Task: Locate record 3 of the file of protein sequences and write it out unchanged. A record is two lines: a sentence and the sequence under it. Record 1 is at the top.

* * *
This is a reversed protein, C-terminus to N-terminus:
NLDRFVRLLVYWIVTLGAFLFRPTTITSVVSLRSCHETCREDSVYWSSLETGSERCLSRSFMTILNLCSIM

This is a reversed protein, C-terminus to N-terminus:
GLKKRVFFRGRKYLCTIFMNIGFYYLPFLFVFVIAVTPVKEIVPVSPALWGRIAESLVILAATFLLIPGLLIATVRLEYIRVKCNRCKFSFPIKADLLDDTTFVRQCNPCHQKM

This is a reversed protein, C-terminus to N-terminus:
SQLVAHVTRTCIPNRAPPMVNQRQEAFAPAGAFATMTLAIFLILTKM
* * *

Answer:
This is a reversed protein, C-terminus to N-terminus:
SQLVAHVTRTCIPNRAPPMVNQRQEAFAPAGAFATMTLAIFLILTKM